In research for my article for Axis Web, To PhD or not to PhD?, I have recently spoken to David Hancock about his experiences studying towards a practice-based PhD at the University of Salford.
Do you think an artist need a PhD to be successful in their career?
No, not as artist, it makes no difference, but if you want to get into teaching in higher education then it is a great help. The advertisements I have seen recently require candidates to have a PhD.
What were the benefits of the PhD (ie. funds, time, facilities.etc)?
I receive a grant of £13,500 each year for 3 years. I also received a further £300 each year for study trips. I have had full use of the facilities at the University, the support of great staff, and interaction with the students across a number of courses at both MA and BA level. I have to teach a minimum of 6 hours per week as part of my PhD. It has also allowed to focus on my work for 3 years. My PhD is practice based, so my research is drawn from my own work and this informs my research, so it has been an incredibly productive period in terms of output, but also in terms of developing ideas through research.
What attracted you to studying towards a PhD initially?
I had recently gone back into education as an opportunity to shake up my practice. My career was badly affected by the crash in 2008. I lost my collectors, representation, and opportunities to exhibit. I did a Masters to open up new ways of working. After 2 years on the Masters, I felt there was a lot more I could achieve through continuing with my education, so I applied to do a PhD.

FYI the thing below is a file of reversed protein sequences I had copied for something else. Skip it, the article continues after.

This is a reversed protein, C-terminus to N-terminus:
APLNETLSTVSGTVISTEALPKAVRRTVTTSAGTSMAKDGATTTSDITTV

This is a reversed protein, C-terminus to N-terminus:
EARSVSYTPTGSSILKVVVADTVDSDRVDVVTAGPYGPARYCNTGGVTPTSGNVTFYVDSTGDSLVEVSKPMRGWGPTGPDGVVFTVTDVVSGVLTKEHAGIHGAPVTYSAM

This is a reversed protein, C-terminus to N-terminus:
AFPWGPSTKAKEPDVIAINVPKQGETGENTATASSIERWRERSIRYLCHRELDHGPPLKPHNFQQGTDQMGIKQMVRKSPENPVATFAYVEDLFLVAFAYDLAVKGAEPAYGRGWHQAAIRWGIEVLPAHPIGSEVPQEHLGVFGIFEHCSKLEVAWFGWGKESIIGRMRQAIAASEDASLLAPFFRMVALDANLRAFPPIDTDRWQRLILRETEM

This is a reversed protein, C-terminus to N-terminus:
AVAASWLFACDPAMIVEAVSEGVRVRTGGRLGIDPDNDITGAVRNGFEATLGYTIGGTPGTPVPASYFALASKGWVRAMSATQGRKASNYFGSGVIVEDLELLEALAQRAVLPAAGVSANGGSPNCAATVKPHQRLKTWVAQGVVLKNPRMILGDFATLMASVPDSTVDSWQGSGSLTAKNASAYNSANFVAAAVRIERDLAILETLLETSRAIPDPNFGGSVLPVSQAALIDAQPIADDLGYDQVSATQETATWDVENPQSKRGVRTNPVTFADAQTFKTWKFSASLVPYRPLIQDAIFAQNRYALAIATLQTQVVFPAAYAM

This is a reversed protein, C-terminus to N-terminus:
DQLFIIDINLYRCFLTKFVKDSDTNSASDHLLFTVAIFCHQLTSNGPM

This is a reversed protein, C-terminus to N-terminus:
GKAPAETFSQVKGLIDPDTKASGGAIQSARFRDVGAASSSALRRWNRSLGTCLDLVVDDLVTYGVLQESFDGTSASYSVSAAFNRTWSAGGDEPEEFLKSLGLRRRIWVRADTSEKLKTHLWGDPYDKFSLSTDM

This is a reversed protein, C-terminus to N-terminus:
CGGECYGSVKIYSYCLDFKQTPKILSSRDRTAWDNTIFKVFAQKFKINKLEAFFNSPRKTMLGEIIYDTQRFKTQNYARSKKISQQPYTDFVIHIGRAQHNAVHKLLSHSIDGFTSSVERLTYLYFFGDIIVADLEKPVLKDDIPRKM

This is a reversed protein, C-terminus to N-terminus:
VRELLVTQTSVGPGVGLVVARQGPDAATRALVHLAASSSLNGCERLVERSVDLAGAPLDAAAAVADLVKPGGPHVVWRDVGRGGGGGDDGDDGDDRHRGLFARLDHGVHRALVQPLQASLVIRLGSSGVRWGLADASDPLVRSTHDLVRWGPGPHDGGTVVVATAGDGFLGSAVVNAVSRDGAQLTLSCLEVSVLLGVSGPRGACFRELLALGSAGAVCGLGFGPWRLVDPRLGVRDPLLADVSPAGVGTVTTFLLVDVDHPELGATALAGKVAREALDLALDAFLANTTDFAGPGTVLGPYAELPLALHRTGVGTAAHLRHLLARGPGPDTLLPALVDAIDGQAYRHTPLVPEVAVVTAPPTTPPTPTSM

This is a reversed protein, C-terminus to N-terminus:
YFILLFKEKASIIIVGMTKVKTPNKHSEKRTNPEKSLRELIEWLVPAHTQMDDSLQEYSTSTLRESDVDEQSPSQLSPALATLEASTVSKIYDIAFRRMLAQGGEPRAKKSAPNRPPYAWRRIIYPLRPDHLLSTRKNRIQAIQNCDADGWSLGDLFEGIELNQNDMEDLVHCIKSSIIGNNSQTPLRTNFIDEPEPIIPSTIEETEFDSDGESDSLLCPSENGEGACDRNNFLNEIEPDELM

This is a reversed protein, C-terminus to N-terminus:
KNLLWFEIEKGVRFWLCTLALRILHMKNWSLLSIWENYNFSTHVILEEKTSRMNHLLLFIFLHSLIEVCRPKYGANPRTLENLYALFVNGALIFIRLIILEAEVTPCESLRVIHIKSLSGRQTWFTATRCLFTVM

On retrospect, do you think the doctorate has enhanced your practice/career? If so, how? If not, how so?
Yes. The written and research aspects of the PhD has enhanced my practical work providing reasons to explore my ideas through other means. In order to answer the questions posed by the research, I have explored creative outlets that I would not have done or thought of previously. This is also due to the University environment, and what I have learnt from the students, staff, and the courses I have taught on.
Do you see differences between artists practice in ideas, content and form that are engaged in academic research (such as PhD) and those who work outside the academic environment post BA/MA education?
Not especially. I think any good artist will have a strong and well researched rationale for making a particular body of work. The PhD is more an opportunity to get this down in a more structured way and expand upon the research. You would go much further with a PhD, and expand into other areas, but as I have found, this creates new outlets to explore. I have found the process creative and inspiring, and I think the work I have made during the PhD has been my strongest to date, and this can be evidenced in the opportunities I have had to exhibit the work.
Would you ever consider that studying towards a PhD is a sign that you are struggling as an artist outside of education?
If you mean struggling financially, then to some extent this is true. The PhD has offered me financial stability which is a good environment to making work. I can focus on the work and not worry about having to take on other jobs that diminishes my time in the studio. An artist would not do a PhD to advance their career in the art world. It wouldn't help you get representation with a top gallery. The PhD isn't judged on the quality of the artwork, just on the ability of the artwork to be used as a methodology to answer an academic question. It is not a badge of artistic quality, as that is too subjective for a PhD.
David Hancock graduated from Manchester Metropolitan University in 1996 and has been exhibiting widely since. He has appeared in a number of prominent exhibitions such as the John Moores 21, Young Masters and the BP Portrait Prize. He has had solo and group shows across the UK and Europe as well as New York, Los Angeles, Shanghai and Hong Kong. He is currently undertaking a PhD at University of Salford. Hancock currently has a solo exhibition 'Cosplay' at Wolverhampton Art Gallery, which runs until 1st June 2013.